Asthma

RESPIRATORY HEALTH

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Asthma

Asthma is a chronic disease involving the airways in the lungs. These airways, or bronchial tubes, allow air to pass through the nose and down the throat into the lungs. If you have asthma your airways are always swollen and red. They become even more swollen and the muscles around the airways can tighten when something triggers your symptoms. A trigger could be a cold, the weather, or things in the environment such as dust and pet dander. This makes it difficult for air to move in and out of the lungs, causing symptoms such as coughing, wheezing, shortness of breath and/or chest tightness. Asthma can start at any age. People with a family history of allergies or asthma are more prone to developing asthma.

There are three things that you should know about asthma:
1. Asthma is chronic. In other words, you live with it every day.
2. It can be serious – even life threatening.
3. There is no cure for asthma, but it can be managed so you live a normal, healthy life.

Asthma Symptoms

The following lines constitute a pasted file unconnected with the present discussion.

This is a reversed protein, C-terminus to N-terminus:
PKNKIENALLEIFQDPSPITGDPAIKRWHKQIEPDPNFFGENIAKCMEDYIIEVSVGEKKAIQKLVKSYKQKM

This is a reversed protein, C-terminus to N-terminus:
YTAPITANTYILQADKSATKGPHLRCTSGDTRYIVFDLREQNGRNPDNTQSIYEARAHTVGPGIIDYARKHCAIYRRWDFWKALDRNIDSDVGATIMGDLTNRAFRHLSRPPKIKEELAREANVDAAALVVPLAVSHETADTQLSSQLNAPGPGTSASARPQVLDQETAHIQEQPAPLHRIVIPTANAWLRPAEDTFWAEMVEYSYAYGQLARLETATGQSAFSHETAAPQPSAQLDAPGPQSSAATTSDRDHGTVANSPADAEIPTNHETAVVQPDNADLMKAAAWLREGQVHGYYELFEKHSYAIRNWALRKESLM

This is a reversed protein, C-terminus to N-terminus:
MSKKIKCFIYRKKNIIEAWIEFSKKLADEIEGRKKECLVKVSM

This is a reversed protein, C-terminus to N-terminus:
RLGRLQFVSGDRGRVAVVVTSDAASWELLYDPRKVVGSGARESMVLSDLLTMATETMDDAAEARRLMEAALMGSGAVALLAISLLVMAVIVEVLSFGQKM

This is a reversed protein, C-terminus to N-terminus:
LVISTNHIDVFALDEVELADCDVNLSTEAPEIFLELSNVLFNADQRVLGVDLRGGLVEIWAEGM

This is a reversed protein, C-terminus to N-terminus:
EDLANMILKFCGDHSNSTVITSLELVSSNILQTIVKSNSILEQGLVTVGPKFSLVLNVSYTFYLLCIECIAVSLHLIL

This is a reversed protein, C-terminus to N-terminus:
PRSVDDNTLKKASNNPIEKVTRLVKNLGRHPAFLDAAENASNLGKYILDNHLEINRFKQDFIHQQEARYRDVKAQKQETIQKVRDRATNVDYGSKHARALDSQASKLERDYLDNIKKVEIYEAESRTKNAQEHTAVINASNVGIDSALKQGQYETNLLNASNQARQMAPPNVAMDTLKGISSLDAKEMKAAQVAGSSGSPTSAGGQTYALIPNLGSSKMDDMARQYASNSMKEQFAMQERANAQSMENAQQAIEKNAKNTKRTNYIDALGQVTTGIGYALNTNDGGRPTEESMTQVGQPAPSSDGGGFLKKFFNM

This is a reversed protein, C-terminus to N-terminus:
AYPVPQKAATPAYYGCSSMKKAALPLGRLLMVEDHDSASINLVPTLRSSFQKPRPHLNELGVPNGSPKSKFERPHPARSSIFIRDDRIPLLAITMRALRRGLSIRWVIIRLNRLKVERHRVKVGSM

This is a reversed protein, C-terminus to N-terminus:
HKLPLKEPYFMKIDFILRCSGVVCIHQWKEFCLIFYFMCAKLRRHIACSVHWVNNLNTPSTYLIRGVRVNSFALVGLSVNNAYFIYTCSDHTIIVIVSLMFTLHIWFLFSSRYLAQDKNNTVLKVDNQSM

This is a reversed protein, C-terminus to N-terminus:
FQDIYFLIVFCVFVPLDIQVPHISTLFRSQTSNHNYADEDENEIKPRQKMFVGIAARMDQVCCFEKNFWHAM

The most common symptoms are:
•    Wheezing
•    Shortness of breath
•    Chest tightness or pain
•    Chronic coughing
•    Trouble sleeping due to coughing or wheezing

Asthma symptoms, are often caused by allergies and exposure to allergens such as pet dander, dust mites, pollen or mold. Non-allergic triggers include smoke, pollution or cold air or changes in weather

Asthma Diagnosis

The doctor diagnoses asthma by taking a thorough medical history, which include family members with asthma, smoking, allergies and performing breathing tests to measure how well your lungs work.
The most common tests are spirometry and exhaled nitric oxide. The tests diagnose asthma severity and measures how well treatment is working.
Many people with asthma also have allergies, so your doctor may perform allergy testing. Treating the underlying allergic triggers for your asthma will help you avoid asthma symptoms.